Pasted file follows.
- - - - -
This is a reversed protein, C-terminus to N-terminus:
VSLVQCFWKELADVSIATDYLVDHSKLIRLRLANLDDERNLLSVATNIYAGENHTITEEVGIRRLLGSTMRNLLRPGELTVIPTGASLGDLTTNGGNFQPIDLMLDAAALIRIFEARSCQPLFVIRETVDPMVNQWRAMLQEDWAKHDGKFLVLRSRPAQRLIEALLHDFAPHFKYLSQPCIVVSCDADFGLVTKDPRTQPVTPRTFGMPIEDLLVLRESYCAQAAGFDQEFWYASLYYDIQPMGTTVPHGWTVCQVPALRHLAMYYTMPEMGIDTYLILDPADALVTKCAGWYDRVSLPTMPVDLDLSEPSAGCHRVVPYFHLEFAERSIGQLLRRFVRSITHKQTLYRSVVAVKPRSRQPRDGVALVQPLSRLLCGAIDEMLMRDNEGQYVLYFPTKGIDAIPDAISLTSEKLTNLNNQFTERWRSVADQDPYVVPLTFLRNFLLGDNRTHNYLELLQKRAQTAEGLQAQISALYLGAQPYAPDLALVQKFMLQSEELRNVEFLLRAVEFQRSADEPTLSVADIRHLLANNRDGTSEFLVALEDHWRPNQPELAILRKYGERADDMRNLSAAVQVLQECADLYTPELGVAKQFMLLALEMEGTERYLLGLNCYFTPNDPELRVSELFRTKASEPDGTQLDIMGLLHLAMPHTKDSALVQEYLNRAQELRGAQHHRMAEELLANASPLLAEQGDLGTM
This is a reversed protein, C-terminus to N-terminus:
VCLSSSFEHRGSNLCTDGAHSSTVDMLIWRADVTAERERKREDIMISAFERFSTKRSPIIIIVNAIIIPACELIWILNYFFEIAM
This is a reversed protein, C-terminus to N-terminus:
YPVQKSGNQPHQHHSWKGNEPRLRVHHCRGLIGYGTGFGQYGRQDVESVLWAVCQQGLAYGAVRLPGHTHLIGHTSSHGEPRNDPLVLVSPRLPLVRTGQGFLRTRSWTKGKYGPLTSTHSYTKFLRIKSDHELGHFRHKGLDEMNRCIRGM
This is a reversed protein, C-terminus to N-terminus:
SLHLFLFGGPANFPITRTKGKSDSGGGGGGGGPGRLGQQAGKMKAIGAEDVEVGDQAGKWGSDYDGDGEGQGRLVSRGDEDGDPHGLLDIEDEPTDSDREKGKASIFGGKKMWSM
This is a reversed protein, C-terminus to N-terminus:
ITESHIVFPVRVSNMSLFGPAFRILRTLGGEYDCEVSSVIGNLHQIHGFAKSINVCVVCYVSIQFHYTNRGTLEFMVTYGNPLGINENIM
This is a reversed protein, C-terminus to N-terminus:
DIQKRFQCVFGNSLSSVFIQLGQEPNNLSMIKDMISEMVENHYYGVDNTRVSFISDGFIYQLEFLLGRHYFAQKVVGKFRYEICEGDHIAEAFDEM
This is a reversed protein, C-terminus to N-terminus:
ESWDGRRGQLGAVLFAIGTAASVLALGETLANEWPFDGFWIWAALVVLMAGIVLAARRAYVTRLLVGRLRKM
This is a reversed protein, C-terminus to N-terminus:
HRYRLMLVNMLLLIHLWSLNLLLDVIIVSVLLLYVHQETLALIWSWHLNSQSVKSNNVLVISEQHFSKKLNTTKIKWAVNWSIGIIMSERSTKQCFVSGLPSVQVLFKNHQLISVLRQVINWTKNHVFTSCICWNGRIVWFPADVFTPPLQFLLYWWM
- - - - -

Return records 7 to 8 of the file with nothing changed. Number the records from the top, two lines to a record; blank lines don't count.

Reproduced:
This is a reversed protein, C-terminus to N-terminus:
ESWDGRRGQLGAVLFAIGTAASVLALGETLANEWPFDGFWIWAALVVLMAGIVLAARRAYVTRLLVGRLRKM
This is a reversed protein, C-terminus to N-terminus:
HRYRLMLVNMLLLIHLWSLNLLLDVIIVSVLLLYVHQETLALIWSWHLNSQSVKSNNVLVISEQHFSKKLNTTKIKWAVNWSIGIIMSERSTKQCFVSGLPSVQVLFKNHQLISVLRQVINWTKNHVFTSCICWNGRIVWFPADVFTPPLQFLLYWWM